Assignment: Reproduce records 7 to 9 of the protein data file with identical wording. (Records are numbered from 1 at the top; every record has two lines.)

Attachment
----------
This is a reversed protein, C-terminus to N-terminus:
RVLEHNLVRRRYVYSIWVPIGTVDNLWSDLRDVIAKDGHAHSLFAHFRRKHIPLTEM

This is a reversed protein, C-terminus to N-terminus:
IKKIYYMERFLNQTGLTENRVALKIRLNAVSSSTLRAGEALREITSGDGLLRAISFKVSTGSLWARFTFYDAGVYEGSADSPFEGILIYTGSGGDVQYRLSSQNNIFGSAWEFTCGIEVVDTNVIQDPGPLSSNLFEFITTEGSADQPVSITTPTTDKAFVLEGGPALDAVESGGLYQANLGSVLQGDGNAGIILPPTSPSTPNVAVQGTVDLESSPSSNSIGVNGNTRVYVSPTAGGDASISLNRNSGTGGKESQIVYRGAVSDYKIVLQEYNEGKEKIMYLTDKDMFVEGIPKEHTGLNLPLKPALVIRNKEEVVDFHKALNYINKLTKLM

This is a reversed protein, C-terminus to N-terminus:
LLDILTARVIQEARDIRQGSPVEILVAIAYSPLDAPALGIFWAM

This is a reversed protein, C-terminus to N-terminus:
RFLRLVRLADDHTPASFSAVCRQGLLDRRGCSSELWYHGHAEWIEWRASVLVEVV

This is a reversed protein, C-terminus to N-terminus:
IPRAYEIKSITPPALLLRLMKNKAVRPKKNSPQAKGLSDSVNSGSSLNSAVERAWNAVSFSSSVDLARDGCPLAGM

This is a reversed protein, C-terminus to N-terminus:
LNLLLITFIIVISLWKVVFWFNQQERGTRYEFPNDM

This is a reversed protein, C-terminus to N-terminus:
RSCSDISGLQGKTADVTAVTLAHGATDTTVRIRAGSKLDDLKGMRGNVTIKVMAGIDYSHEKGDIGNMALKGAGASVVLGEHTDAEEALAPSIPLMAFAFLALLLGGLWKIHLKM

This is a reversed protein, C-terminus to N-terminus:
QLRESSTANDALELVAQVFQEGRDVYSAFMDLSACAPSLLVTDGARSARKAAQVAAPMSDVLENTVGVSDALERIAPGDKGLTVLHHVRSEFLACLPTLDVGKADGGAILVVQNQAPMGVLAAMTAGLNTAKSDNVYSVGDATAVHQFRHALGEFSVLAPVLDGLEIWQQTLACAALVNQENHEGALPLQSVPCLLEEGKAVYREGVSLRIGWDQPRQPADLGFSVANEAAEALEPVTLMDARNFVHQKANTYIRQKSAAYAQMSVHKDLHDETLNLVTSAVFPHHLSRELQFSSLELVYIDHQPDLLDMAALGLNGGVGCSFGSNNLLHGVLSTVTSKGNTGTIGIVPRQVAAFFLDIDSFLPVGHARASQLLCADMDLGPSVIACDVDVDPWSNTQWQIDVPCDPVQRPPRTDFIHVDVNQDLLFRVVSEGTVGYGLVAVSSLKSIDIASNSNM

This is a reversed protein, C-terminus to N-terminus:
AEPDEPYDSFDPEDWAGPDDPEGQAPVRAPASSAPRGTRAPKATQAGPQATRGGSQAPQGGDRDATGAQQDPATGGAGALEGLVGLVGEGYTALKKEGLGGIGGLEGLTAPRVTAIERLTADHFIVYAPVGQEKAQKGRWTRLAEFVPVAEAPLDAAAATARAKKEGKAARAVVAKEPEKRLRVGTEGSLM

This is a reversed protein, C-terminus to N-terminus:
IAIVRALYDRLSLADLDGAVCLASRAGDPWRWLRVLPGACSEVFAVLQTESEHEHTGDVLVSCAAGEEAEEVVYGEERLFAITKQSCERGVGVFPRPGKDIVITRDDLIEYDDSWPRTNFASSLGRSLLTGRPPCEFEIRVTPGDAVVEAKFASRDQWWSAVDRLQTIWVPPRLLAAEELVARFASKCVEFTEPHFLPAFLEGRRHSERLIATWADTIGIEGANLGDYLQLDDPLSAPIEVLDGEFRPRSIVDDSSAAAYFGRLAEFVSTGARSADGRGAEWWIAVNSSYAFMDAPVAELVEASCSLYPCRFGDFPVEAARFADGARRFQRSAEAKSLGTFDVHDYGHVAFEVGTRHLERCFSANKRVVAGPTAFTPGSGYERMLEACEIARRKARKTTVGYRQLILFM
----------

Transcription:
This is a reversed protein, C-terminus to N-terminus:
RSCSDISGLQGKTADVTAVTLAHGATDTTVRIRAGSKLDDLKGMRGNVTIKVMAGIDYSHEKGDIGNMALKGAGASVVLGEHTDAEEALAPSIPLMAFAFLALLLGGLWKIHLKM

This is a reversed protein, C-terminus to N-terminus:
QLRESSTANDALELVAQVFQEGRDVYSAFMDLSACAPSLLVTDGARSARKAAQVAAPMSDVLENTVGVSDALERIAPGDKGLTVLHHVRSEFLACLPTLDVGKADGGAILVVQNQAPMGVLAAMTAGLNTAKSDNVYSVGDATAVHQFRHALGEFSVLAPVLDGLEIWQQTLACAALVNQENHEGALPLQSVPCLLEEGKAVYREGVSLRIGWDQPRQPADLGFSVANEAAEALEPVTLMDARNFVHQKANTYIRQKSAAYAQMSVHKDLHDETLNLVTSAVFPHHLSRELQFSSLELVYIDHQPDLLDMAALGLNGGVGCSFGSNNLLHGVLSTVTSKGNTGTIGIVPRQVAAFFLDIDSFLPVGHARASQLLCADMDLGPSVIACDVDVDPWSNTQWQIDVPCDPVQRPPRTDFIHVDVNQDLLFRVVSEGTVGYGLVAVSSLKSIDIASNSNM

This is a reversed protein, C-terminus to N-terminus:
AEPDEPYDSFDPEDWAGPDDPEGQAPVRAPASSAPRGTRAPKATQAGPQATRGGSQAPQGGDRDATGAQQDPATGGAGALEGLVGLVGEGYTALKKEGLGGIGGLEGLTAPRVTAIERLTADHFIVYAPVGQEKAQKGRWTRLAEFVPVAEAPLDAAAATARAKKEGKAARAVVAKEPEKRLRVGTEGSLM